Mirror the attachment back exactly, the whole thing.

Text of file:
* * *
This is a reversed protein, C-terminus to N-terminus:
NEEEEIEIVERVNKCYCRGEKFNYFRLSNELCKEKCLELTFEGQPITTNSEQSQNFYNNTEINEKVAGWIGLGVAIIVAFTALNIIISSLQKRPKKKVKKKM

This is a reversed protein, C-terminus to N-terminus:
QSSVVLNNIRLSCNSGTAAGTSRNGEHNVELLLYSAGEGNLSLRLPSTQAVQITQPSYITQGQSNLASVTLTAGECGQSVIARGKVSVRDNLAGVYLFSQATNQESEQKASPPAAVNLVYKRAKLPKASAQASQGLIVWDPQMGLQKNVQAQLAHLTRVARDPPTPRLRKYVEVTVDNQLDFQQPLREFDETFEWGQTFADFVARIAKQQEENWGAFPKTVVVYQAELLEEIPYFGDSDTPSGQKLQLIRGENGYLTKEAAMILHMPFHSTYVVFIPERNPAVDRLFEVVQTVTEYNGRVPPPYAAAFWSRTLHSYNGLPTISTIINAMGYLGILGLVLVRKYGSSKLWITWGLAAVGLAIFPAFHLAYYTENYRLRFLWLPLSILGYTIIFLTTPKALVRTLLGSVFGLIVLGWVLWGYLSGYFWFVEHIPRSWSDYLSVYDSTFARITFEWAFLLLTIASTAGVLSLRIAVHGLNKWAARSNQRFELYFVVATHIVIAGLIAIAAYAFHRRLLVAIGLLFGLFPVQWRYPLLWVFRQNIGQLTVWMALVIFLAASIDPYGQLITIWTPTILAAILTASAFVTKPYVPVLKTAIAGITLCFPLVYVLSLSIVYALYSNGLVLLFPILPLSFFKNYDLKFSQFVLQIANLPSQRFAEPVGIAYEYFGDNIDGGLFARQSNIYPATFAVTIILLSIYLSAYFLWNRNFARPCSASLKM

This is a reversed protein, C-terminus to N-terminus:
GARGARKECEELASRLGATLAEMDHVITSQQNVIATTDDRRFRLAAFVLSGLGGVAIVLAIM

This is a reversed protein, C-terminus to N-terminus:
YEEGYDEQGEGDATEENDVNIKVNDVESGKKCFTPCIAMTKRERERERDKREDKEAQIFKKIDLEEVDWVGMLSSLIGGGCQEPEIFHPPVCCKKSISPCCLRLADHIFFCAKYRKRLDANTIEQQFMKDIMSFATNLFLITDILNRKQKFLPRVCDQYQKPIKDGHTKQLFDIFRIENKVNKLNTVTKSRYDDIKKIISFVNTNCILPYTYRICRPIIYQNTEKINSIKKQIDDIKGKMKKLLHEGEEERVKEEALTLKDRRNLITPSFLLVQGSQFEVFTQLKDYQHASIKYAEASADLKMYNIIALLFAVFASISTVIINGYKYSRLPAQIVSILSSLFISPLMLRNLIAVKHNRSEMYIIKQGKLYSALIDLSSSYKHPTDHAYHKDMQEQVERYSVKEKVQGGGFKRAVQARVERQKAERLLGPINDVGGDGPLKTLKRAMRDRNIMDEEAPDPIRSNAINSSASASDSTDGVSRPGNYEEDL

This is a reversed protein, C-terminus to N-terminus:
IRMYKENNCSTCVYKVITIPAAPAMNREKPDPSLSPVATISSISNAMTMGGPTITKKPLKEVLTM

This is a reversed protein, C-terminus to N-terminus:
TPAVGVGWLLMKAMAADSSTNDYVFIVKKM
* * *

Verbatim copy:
This is a reversed protein, C-terminus to N-terminus:
NEEEEIEIVERVNKCYCRGEKFNYFRLSNELCKEKCLELTFEGQPITTNSEQSQNFYNNTEINEKVAGWIGLGVAIIVAFTALNIIISSLQKRPKKKVKKKM

This is a reversed protein, C-terminus to N-terminus:
QSSVVLNNIRLSCNSGTAAGTSRNGEHNVELLLYSAGEGNLSLRLPSTQAVQITQPSYITQGQSNLASVTLTAGECGQSVIARGKVSVRDNLAGVYLFSQATNQESEQKASPPAAVNLVYKRAKLPKASAQASQGLIVWDPQMGLQKNVQAQLAHLTRVARDPPTPRLRKYVEVTVDNQLDFQQPLREFDETFEWGQTFADFVARIAKQQEENWGAFPKTVVVYQAELLEEIPYFGDSDTPSGQKLQLIRGENGYLTKEAAMILHMPFHSTYVVFIPERNPAVDRLFEVVQTVTEYNGRVPPPYAAAFWSRTLHSYNGLPTISTIINAMGYLGILGLVLVRKYGSSKLWITWGLAAVGLAIFPAFHLAYYTENYRLRFLWLPLSILGYTIIFLTTPKALVRTLLGSVFGLIVLGWVLWGYLSGYFWFVEHIPRSWSDYLSVYDSTFARITFEWAFLLLTIASTAGVLSLRIAVHGLNKWAARSNQRFELYFVVATHIVIAGLIAIAAYAFHRRLLVAIGLLFGLFPVQWRYPLLWVFRQNIGQLTVWMALVIFLAASIDPYGQLITIWTPTILAAILTASAFVTKPYVPVLKTAIAGITLCFPLVYVLSLSIVYALYSNGLVLLFPILPLSFFKNYDLKFSQFVLQIANLPSQRFAEPVGIAYEYFGDNIDGGLFARQSNIYPATFAVTIILLSIYLSAYFLWNRNFARPCSASLKM

This is a reversed protein, C-terminus to N-terminus:
GARGARKECEELASRLGATLAEMDHVITSQQNVIATTDDRRFRLAAFVLSGLGGVAIVLAIM

This is a reversed protein, C-terminus to N-terminus:
YEEGYDEQGEGDATEENDVNIKVNDVESGKKCFTPCIAMTKRERERERDKREDKEAQIFKKIDLEEVDWVGMLSSLIGGGCQEPEIFHPPVCCKKSISPCCLRLADHIFFCAKYRKRLDANTIEQQFMKDIMSFATNLFLITDILNRKQKFLPRVCDQYQKPIKDGHTKQLFDIFRIENKVNKLNTVTKSRYDDIKKIISFVNTNCILPYTYRICRPIIYQNTEKINSIKKQIDDIKGKMKKLLHEGEEERVKEEALTLKDRRNLITPSFLLVQGSQFEVFTQLKDYQHASIKYAEASADLKMYNIIALLFAVFASISTVIINGYKYSRLPAQIVSILSSLFISPLMLRNLIAVKHNRSEMYIIKQGKLYSALIDLSSSYKHPTDHAYHKDMQEQVERYSVKEKVQGGGFKRAVQARVERQKAERLLGPINDVGGDGPLKTLKRAMRDRNIMDEEAPDPIRSNAINSSASASDSTDGVSRPGNYEEDL

This is a reversed protein, C-terminus to N-terminus:
IRMYKENNCSTCVYKVITIPAAPAMNREKPDPSLSPVATISSISNAMTMGGPTITKKPLKEVLTM

This is a reversed protein, C-terminus to N-terminus:
TPAVGVGWLLMKAMAADSSTNDYVFIVKKM